Editorial | Moravian leadership must engage the law
In their time of crisis, the bishops of the Moravian Church in Jamaica mustn't rely on the example of the Roman Catholics in America and elsewhere in dealing with their own.
Nothing must be swept under the rug, or be perceived to be so done.
That is why the 'independent' internal review planned by Bishops Stanley Clarke and Devon Anglin on the issues facing the church won't be enough. They have to go further, including turning over to the police all evidence in their possession to investigate the possibility that sex crimes - other than those that have been publicly alleged and are already before the courts - have been committed by the clergy.
In Jamaica, as they are globally, the Moravians are a relatively small Christian denomination. Worldwide, their congregation is no more than a million. At Jamaica's last census five years ago, they were under 19,000.
Long and cherished history
But the Moravians have a long and cherished history, with a tradition of punching above their numerical weight. Their antecedents as reformists predate the Reformation. Jan Hus was a century ahead of Luther. They have been missionaries in Jamaica for over 260 years, during which time their efforts in education and social welfare transcended their numbers.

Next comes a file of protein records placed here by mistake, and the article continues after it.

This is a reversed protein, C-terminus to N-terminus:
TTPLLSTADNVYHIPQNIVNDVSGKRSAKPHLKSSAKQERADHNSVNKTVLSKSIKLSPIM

After more than two and a half centuries, and certainly since the end of slavery, the Moravians of Jamaica are facing not only their greatest moral crisis, but, given their relatively small numbers, an existentialist threat.
Victim of ignorance
At the start of the month one of their pastors, the Reverend Rupert Clarke, 64, was arrested for the alleged statutory rape of a 15-year-old girl. Now, Rev Clarke is being investigated for an alleged second offence with another underaged girl from the same family. This has been followed by the resignations of the president of the Church in Jamaica and Grand Cayman, Paul Gardner, and his deputy, Jermaine Gibson.
Dr Gardner is a victim, in part, of his claim that he was ignorant of complaints of sexual abuse against Rev Clarke, given that an estranged minister, Canute Thompson, disputed those claims. Dr Thompson made public an email string, from 2014, between himself and Dr Gardner, in which he raised concerns about allegations relating to Rev Clarke. If all this were not bad enough, a woman, now in the late 20s or early 30s, went public, just ahead of the leadership resignations, with allegations of having been groomed from aged 12, and having sexual encounters with a pastor from age 14.
"We intend in short order to set up an independent committee mutually accepted by us, as bishops, and you to thoroughly investigate the matter and thereafter take the appropriate actions," Bishops Clarke and Anglin told the complainant.
There is urgent need to define "appropriate action". The most appropriate action in this circumstance is for a full criminal investigation, to which the leadership of the church gives its unfettered support.
Indeed, this a Roman Catholic moment for the Moravians of Jamaica. For decades, Catholic bishops in dioceses across the United States moved paedophiles from parish to parish in attempts at cover-up, rather than turning them over to face criminal justice. The church remained in denial when the matter reached the public at the start of the 2000s.
In many of those dioceses, the Catholic Church and its leaders struggle for moral authority. The Moravians of Jamaica have an opportunity to lessen their loss, redeem themselves and re-establish their worth.